Wednesday, February 29, 2012

A Few Tricks Up My Sleeve

As adults, don't we all have those words whose spellings pester us?  I love a good spelling trick.  I only know the difference between "affect" and "effect" because "a" in "affect" is at the opposite end of the alphabet as "v" for "verb" so in my brain they go together.  If not for this little trick up my sleeve, I'd be up a creek.  

Over the years I've collected and invented a few tricks that help my writers spell a few of the first grade words that pester them.  Most of these tricks happen to be kinesthetic, which John Medina, the author of Brain Rules, would be pleased to see.  He believes that movement improves memory, and we all know he's right.  Enjoy.
(Thanks to Garrett's mom for giving me permission to use this video.  He gives a great demo!)
I would love to add the tricks up your sleeve to my collection.  Please do share.

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Monday, February 27, 2012

Of Thee I Sing

My room is often filled with singing.  It's got a basket overflowing with classroom books we've created too.  Put those together and you get two classroom books that are based on songs we sing about our country. They're not overly creative, but they're enjoyed and loved by my little patriotic Americans. 

I simply typed up the words to both songs with only one line per page.  Then the kids drew the American flag on their page.  Pretty simple.  

In honor of our country, we also drew The White House, and the kids wrote about what they would do if they were the president.  (You can see the little president peeking through the doorway.)

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Saturday, February 25, 2012

Saturday Sayings: Fun Isn't Enough

Here's installment number two of a little something I'm calling Saturday Sayings.  It's my attempt at reflecting on some of my favorite professional quotes.  In other words, I'm not all that smart, so I like to keep track of what the gurus say. Hopefully some of you will enjoy hearing their thoughts as well.  This one came from a Regie Routman conference, straight from Regie's lips.  Sigh. 

I love hearing, "That was fun!"  If that's all my kids can say though, I missed the mark.  I've made a concerted effort in the past several years to make sure I do a better job of letting my kids repeatedly know why we're doing what we're doing throughout the day.

"Hey guys, now that you know the three sounds of cousin ed, you're going to be better readers and writers.  The next time you see him, you'll probably say to yourself, 'Yep, I know all about this.  No problem.'"  

As I'm typing this though, I'm already thinking of parts of my day where I haven't been as explicit as I should.  Thanks Regie for keeping me on the straight and narrow.  What a learning process this is!  
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Wednesday, February 22, 2012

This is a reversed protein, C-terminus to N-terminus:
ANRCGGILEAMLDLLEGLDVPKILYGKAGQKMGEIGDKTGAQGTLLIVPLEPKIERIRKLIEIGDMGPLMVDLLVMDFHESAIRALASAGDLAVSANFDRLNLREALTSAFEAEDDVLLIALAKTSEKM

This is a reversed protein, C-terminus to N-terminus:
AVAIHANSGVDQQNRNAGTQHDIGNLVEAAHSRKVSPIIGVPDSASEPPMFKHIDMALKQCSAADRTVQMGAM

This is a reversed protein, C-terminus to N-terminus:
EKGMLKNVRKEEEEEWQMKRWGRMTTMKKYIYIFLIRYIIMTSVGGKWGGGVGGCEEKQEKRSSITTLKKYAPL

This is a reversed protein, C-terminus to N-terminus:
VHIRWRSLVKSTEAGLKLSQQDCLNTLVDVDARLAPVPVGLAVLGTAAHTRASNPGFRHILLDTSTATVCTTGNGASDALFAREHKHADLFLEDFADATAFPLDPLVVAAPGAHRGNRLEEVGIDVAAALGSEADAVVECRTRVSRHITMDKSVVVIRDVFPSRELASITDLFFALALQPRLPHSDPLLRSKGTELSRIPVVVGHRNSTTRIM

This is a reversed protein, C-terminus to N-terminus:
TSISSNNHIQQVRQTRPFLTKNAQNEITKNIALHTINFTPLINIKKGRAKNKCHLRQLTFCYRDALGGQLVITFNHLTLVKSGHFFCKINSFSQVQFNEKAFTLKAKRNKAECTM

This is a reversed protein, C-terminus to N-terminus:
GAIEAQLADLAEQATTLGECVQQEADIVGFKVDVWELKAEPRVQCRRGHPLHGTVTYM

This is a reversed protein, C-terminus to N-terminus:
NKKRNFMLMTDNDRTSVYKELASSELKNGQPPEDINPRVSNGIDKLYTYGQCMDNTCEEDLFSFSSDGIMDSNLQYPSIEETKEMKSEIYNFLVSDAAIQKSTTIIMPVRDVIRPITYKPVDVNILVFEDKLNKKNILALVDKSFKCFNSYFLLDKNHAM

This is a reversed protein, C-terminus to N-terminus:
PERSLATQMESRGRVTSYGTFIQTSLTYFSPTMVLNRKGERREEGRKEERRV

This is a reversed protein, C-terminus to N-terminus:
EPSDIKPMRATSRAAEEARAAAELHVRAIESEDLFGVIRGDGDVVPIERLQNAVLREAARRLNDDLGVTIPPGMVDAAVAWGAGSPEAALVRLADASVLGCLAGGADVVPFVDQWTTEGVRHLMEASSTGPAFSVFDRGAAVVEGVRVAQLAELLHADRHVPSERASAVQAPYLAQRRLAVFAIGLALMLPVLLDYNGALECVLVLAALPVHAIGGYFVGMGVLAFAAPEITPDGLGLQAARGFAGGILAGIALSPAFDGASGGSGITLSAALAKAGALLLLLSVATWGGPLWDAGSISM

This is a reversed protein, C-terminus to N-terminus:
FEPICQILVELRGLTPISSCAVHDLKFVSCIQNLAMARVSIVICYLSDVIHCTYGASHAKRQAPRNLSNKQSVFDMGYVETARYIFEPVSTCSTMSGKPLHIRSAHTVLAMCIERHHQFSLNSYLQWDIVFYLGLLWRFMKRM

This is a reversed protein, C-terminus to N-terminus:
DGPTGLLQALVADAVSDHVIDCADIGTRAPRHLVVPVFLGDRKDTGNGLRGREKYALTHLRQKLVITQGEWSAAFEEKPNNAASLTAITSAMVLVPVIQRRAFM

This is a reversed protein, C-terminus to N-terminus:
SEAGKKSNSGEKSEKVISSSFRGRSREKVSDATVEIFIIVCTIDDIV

Right in Front of Your Nose

Links are powerful but more so when they're right in front of your nose, especially if you're a six-year old.  Below is a picture looking down at one of my two tables that kids can write at during Write to Self.  For years I've covered the tables in butcher paper to protect them from wayward pens, markers, or even graffiti.  (Yes, even in 1st grade.)  Then one year it finally dawned on me that kids would be more likely to use the helpers I recently posted about (click here to see that post) if they were practically part of the table itself, right in front of their noses.  Some of the helpers seem upside down from this view.  Kids sit on both sides of the table, so they aren't upside down to them.

I've included all my table versions of the helpers below.  (These are smaller than the ones I use on my wall.)  If I did this right and if there's anything here that looks useful, you should be able to click on the pictures for your own personal copies.  

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Monday, February 20, 2012

Their Name on the Board

I wholeheartedly believe this comment by Lucy Calkins... 

"When a school system recognizes that writing is a crucial tool for learning to read and to think across every subject area, then time for writing becomes non-negotiable."

Writer's Workshop is a must-have in my room, but it's possibly one of the most rewarding and hardest parts of my job all at the same time.  There are days when it's not easy to manage 25 writers who need 25 different kinds of support, but I can't imagine life without it.  Yet there are times when it's nice to have a little something extra to motivate and inspire more kids to either stay on-task or try a certain strategy.

Sometimes after a mini-lesson I'll draw something specific on the board and invite writers to sign their name to it at any point during their writing time if they try the strategy that the mini-lesson highlighted.  For example, when we were learning how to revise leads, I drew a big L on the board.  Writers who worked on their leads wrote their names inside the L.  

This picture is from a lesson about using ellipses like one of our writing mentors did.  Kids who tried them out signed their name.
We've talked a lot about the use of dialogue, so writers who tried out this strategy signed the quotation marks.

When learning the difference between list language and story language, I wrote some words on the board that we talked about during our mini-lesson that might help their writing sound less like lists and more like stories.  Whoever tried one of the words signed the box.

I don't do this consistently because it's not necessary, but there are days when it's a helpful strategy to have around.  What kid doesn't love to write their name on the board?
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Saturday, February 18, 2012

Saturday Sayings: Fill in the Blank

I've had a hankering to post semi-regularly about my favorite professional quotations that I love to collect.  They're so much a part of the teacher I am today.  Cheesy?  I suppose so but very true nonetheless.  (Certainly can't say that about teacher's manuals or curriculum, for that matter.)  If interested, look here to read about how I collect and store quotes from my professional reading.  I was really hoping I could use the word "Quotations" in the post title, but I wanted to be alliterative and I couldn't find a day of the week that began with Qu.  Thus, Saturday Sayings might have to do.